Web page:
Moron Recommendations

Here's one that rickl recommended in last week's SMBT. Being lazy, I'll just let him tell you about it:

It's entitled Ignition! An Informal History of Liquid Rocket Propellants by John D. Clark, and was published in 1971. The author was a chemist who was heavily involved in the field throughout the 50s and 60s. The book is out of print, and used copies are scarce and very expensive. But here it is in PDF form: http://library.sciencemadness.org/library/books/ignition.pdf

Now you might think that a book about the history of rocket fuel would be dry and technical, and you would be half right. It is heavily laden with chemistry and discussions of chemical compounds and reactions.

But here's the thing: Clark was also an avid science fiction buff, and he could write. The book is written in a lighthearted, almost humorous style, chock full of anecdotes. Which is no mean feat, considering that the subject matter concerns scientists and engineers trying very hard not to blow themselves to kingdom come.

So I downloaded the pdf file, and you know what, rickl nailed it: Ignition is an absolute hoot, maybe a bit dry in some parts, but definitely not boring. Clark definitely knew how to write.

Note: on my Windows 7 computer, the freebie Adobe reader couldn't really handle the pdf file, I don't know why. Lots of long delays and freeze-ups during page loading. So after an hour of trying to make it work, I said the hell with it and switched over to the Foxit PDF reader, and that worked fine.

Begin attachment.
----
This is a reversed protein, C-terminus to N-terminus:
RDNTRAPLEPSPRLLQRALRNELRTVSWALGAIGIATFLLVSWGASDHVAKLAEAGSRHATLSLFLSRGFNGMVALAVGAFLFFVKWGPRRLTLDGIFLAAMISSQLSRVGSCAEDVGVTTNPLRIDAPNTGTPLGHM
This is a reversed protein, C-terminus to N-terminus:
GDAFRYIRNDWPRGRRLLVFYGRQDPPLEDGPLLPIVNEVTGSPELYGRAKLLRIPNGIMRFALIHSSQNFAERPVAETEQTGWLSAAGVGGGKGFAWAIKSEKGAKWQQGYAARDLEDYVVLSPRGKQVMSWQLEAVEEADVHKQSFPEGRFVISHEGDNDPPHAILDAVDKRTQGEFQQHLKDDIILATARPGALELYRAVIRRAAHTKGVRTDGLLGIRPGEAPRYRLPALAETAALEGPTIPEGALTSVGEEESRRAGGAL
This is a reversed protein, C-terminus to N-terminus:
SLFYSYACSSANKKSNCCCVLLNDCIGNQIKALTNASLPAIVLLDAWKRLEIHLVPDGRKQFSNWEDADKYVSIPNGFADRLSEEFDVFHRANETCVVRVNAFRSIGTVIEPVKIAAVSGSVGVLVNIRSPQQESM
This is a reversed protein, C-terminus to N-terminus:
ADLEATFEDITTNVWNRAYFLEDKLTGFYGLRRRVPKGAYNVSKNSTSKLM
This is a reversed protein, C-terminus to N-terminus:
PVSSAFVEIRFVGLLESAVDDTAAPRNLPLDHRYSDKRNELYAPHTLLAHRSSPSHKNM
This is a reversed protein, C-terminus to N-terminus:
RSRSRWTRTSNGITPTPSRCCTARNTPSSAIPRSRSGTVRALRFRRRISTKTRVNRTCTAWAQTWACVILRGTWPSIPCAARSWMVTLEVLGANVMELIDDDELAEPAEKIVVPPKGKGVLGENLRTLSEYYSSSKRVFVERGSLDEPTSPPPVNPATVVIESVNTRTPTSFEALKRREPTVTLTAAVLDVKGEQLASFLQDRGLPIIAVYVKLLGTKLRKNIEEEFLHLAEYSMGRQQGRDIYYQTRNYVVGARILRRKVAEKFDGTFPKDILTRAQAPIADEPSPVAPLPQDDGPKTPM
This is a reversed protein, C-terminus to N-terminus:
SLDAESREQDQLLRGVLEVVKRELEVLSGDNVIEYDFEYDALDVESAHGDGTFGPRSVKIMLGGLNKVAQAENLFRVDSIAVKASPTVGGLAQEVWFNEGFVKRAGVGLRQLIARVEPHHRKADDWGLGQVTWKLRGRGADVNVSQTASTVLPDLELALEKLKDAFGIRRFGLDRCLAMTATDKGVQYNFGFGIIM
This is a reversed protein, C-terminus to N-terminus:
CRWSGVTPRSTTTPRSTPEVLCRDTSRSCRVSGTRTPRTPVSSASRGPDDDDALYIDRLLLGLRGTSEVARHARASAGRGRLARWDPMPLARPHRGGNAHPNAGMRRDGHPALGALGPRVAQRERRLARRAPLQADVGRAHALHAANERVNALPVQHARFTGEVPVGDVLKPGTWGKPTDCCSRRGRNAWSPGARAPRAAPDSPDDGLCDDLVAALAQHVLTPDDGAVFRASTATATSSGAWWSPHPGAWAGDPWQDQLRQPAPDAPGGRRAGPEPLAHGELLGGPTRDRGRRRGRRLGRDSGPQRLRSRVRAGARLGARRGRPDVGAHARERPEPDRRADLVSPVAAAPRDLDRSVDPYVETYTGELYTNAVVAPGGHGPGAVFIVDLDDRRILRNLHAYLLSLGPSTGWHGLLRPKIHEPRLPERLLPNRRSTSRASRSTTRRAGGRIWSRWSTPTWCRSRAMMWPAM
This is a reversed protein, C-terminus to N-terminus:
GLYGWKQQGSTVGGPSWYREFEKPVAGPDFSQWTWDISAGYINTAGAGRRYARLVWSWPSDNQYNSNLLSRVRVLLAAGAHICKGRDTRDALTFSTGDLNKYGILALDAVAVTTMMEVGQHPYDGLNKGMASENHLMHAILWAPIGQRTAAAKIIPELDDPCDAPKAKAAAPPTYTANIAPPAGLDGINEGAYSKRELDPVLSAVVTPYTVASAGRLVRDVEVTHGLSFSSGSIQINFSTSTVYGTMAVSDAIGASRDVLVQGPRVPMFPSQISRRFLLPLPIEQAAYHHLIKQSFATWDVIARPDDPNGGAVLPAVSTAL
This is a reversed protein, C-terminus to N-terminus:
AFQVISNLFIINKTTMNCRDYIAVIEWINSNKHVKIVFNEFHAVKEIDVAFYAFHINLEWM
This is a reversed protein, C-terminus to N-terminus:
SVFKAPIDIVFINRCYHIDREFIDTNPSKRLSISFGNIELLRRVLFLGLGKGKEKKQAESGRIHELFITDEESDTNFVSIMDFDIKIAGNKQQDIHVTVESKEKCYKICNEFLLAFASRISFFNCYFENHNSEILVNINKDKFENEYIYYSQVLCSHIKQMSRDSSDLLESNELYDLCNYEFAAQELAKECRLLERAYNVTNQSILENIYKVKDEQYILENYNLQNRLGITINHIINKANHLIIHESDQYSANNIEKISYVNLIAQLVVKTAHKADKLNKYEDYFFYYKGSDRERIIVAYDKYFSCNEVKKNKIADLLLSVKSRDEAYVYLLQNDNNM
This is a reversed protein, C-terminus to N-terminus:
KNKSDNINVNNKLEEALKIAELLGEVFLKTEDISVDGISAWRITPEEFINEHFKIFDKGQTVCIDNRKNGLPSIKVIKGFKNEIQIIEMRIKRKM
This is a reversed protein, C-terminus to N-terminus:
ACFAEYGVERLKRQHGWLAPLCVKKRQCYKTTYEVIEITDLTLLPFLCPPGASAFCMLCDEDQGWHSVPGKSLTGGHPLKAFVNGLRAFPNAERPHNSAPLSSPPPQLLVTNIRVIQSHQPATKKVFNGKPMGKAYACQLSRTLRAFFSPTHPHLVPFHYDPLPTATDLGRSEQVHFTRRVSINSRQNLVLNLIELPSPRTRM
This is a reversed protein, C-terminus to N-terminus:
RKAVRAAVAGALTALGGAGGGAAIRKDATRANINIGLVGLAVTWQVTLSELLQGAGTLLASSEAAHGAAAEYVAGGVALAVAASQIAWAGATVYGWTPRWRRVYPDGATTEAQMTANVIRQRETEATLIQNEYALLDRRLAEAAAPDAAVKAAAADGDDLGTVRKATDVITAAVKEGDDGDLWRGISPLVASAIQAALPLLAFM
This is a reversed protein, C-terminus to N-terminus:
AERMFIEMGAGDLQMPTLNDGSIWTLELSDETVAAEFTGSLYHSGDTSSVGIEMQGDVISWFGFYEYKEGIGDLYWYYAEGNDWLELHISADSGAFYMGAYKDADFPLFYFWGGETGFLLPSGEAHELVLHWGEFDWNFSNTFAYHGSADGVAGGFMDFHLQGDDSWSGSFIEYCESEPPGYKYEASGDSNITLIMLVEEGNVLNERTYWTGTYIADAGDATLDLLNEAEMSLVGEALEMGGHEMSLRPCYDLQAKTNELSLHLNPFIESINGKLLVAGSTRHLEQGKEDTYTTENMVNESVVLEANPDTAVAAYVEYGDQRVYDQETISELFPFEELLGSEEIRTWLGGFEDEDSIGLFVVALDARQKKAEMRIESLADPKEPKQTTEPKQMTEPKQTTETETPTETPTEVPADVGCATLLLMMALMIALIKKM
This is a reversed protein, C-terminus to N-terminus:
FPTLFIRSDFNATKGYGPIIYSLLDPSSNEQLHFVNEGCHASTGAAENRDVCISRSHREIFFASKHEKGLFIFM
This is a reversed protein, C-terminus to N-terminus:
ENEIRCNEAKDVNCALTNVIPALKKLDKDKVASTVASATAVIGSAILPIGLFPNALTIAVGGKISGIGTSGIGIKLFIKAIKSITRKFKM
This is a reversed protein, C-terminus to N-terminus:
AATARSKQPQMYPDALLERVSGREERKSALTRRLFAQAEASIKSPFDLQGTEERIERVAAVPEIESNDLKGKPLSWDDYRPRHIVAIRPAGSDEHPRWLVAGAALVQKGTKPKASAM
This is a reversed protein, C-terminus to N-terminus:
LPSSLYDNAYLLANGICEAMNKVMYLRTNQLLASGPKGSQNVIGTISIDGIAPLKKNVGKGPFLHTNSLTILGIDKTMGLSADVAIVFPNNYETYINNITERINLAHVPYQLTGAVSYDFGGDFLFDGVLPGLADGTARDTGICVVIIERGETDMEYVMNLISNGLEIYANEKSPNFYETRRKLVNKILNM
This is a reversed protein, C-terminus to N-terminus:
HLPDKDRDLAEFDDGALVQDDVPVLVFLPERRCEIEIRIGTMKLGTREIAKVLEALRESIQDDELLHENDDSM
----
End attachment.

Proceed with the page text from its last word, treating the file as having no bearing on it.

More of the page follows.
Veteran AoSHQ commenter eman has a zombie book recommendation, 100 Days in Deadland by Rachel Aukes. He says it's based on Dante's Inferno. I bought it, only now I can't read it. This is because the author says she tried to match the structure of the original Inferno (34 cantos, 9 rings of hell), and it's been too many years since I've read it, so now I'm going to have to reacquaint myself with Dante before I read the zombiefied reboot. So, which translation should I read this time? I think maybe this one would be the best.


Moron lurker and aspiring author Joe Courtemanche e-mailed this week to recommend the YA novel Failstate and Failstate: Legends by John W. Otte. These novels have a teen-aged superhero as the main character who, in his "normal" identity, must struggle with the things most teenaged boys have to contend with: family, school, faith, and the possibility of maybe a bit of romance.

Joe also recommends Swimming Through Clouds by Rajdeep Paulus. This is the Amazon description:

When high school cell phone disruption forces a classroom ban, the words on a Post-it note spark a sticky romance between two unlikely friends. Transfer student Talia Vanderbilt has one goal at her new school: to blend in with the walls. Lagan Desai, basketball captain and mathlete, would do just about anything to befriend the new girl. One Post-it note at a time, Lagan persuades Talia to peel back her heart, slowly revealing her treasure chest of pain — an absent mother, a bedridden brother, and an abusive father. In a world where hurt is inevitable, the two teens search for a safe place to weather the storms of life. Together.

Over forty reviews on Amazon, and not one under 4 stars. Yeah, I know Amazon reviews tend to skew high, but the complete lack of negatives is noteworthy.


At The Other McCain blog, Wombat-socho provides an introduction to military sci-fi novels. But my question is, isn't pretty much everything in this genre just footnotes to Starship Troopers?


Finally, nothing to do with books, but here is an appropriate autumn song:

Eva Cassidy died from melanoma in 1996. She was 33 years old.


So that's all for this week. As always, book thread tips, suggestions, rumors, threats, and insults may be sent to OregonMuse, Proprietor, AoSHQ Book Thread, at YOURPANTSaoshqbookthread, followed by the 'at' sign, and then 'G' mail, and then dot cee oh emm. But don't forget to remove YOURPANTS, otherwise I won't get your e-mail.

What have you all been reading this week? Hopefully something good, because, as I keep saying, life is too short to be reading lousy books.